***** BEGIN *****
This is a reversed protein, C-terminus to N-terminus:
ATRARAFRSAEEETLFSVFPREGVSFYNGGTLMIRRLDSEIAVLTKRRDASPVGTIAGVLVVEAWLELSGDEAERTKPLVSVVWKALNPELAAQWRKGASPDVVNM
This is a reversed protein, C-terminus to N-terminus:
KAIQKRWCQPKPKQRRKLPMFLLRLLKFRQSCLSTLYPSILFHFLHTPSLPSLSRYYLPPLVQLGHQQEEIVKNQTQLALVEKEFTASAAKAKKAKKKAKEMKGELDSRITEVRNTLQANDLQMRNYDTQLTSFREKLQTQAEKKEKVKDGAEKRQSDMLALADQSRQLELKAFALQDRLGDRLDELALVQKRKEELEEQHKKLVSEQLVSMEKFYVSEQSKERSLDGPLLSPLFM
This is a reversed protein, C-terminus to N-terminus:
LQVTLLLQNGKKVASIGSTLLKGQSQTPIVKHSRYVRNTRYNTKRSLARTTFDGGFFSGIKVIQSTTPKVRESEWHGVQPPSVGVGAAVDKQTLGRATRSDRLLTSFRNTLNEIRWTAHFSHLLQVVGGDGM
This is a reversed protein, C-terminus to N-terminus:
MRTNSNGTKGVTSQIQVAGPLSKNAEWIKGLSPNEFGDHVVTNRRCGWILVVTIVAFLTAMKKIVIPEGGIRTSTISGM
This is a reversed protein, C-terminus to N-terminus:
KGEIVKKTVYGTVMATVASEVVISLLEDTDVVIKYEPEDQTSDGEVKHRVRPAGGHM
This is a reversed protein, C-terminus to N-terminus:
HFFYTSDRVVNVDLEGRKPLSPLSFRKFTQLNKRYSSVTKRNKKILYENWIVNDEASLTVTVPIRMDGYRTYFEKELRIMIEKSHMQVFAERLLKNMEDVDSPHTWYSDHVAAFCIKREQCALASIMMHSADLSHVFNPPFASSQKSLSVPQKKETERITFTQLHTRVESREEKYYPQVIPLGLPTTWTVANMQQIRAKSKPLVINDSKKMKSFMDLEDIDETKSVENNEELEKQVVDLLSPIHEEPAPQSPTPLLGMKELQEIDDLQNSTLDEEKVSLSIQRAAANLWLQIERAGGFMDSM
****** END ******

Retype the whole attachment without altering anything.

This is a reversed protein, C-terminus to N-terminus:
ATRARAFRSAEEETLFSVFPREGVSFYNGGTLMIRRLDSEIAVLTKRRDASPVGTIAGVLVVEAWLELSGDEAERTKPLVSVVWKALNPELAAQWRKGASPDVVNM
This is a reversed protein, C-terminus to N-terminus:
KAIQKRWCQPKPKQRRKLPMFLLRLLKFRQSCLSTLYPSILFHFLHTPSLPSLSRYYLPPLVQLGHQQEEIVKNQTQLALVEKEFTASAAKAKKAKKKAKEMKGELDSRITEVRNTLQANDLQMRNYDTQLTSFREKLQTQAEKKEKVKDGAEKRQSDMLALADQSRQLELKAFALQDRLGDRLDELALVQKRKEELEEQHKKLVSEQLVSMEKFYVSEQSKERSLDGPLLSPLFM
This is a reversed protein, C-terminus to N-terminus:
LQVTLLLQNGKKVASIGSTLLKGQSQTPIVKHSRYVRNTRYNTKRSLARTTFDGGFFSGIKVIQSTTPKVRESEWHGVQPPSVGVGAAVDKQTLGRATRSDRLLTSFRNTLNEIRWTAHFSHLLQVVGGDGM
This is a reversed protein, C-terminus to N-terminus:
MRTNSNGTKGVTSQIQVAGPLSKNAEWIKGLSPNEFGDHVVTNRRCGWILVVTIVAFLTAMKKIVIPEGGIRTSTISGM
This is a reversed protein, C-terminus to N-terminus:
KGEIVKKTVYGTVMATVASEVVISLLEDTDVVIKYEPEDQTSDGEVKHRVRPAGGHM
This is a reversed protein, C-terminus to N-terminus:
HFFYTSDRVVNVDLEGRKPLSPLSFRKFTQLNKRYSSVTKRNKKILYENWIVNDEASLTVTVPIRMDGYRTYFEKELRIMIEKSHMQVFAERLLKNMEDVDSPHTWYSDHVAAFCIKREQCALASIMMHSADLSHVFNPPFASSQKSLSVPQKKETERITFTQLHTRVESREEKYYPQVIPLGLPTTWTVANMQQIRAKSKPLVINDSKKMKSFMDLEDIDETKSVENNEELEKQVVDLLSPIHEEPAPQSPTPLLGMKELQEIDDLQNSTLDEEKVSLSIQRAAANLWLQIERAGGFMDSM